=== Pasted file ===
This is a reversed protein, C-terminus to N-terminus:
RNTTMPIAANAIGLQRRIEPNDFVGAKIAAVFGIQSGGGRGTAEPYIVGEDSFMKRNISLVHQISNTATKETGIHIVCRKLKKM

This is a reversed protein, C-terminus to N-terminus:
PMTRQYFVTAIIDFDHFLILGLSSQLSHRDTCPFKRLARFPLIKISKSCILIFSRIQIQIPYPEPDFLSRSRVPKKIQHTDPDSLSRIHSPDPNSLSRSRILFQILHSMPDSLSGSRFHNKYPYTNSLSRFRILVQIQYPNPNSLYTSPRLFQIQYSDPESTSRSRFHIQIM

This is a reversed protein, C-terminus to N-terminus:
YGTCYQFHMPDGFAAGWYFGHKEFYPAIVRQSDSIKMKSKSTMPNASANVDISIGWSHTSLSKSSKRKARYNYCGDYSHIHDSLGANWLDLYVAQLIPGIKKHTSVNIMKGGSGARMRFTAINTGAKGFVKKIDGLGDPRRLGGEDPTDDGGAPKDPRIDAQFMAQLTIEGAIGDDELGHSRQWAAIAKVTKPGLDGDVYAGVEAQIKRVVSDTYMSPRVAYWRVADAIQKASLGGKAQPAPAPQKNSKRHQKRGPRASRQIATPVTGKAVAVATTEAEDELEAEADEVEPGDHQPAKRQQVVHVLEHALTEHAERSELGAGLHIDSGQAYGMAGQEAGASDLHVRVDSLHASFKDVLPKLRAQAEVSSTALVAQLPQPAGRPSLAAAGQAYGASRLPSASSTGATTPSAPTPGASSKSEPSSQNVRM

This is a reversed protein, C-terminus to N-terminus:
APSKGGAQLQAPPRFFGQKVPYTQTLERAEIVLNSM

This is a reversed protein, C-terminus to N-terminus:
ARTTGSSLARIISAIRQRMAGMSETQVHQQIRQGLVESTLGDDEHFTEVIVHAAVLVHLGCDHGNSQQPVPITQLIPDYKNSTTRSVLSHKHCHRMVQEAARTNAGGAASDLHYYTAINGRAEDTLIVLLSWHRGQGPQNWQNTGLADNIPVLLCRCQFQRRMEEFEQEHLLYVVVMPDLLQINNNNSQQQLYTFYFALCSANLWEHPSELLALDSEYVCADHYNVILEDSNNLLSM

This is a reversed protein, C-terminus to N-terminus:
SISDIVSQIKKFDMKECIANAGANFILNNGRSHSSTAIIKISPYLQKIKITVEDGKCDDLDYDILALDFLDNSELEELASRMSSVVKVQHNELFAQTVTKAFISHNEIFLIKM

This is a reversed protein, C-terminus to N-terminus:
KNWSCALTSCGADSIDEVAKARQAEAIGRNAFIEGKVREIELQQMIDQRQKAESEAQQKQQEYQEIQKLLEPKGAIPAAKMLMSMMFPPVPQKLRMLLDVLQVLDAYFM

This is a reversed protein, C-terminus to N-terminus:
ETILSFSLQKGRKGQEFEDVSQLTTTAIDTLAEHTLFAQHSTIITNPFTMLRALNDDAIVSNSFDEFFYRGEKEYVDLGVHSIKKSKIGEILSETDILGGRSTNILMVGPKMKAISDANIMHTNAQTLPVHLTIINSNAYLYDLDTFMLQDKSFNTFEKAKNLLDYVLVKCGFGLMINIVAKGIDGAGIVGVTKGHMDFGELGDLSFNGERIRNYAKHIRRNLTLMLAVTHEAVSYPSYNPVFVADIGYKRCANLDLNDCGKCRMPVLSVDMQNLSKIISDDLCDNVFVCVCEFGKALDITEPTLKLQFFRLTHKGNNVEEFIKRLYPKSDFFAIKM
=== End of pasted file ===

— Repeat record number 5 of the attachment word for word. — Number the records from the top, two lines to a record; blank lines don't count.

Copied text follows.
This is a reversed protein, C-terminus to N-terminus:
ARTTGSSLARIISAIRQRMAGMSETQVHQQIRQGLVESTLGDDEHFTEVIVHAAVLVHLGCDHGNSQQPVPITQLIPDYKNSTTRSVLSHKHCHRMVQEAARTNAGGAASDLHYYTAINGRAEDTLIVLLSWHRGQGPQNWQNTGLADNIPVLLCRCQFQRRMEEFEQEHLLYVVVMPDLLQINNNNSQQQLYTFYFALCSANLWEHPSELLALDSEYVCADHYNVILEDSNNLLSM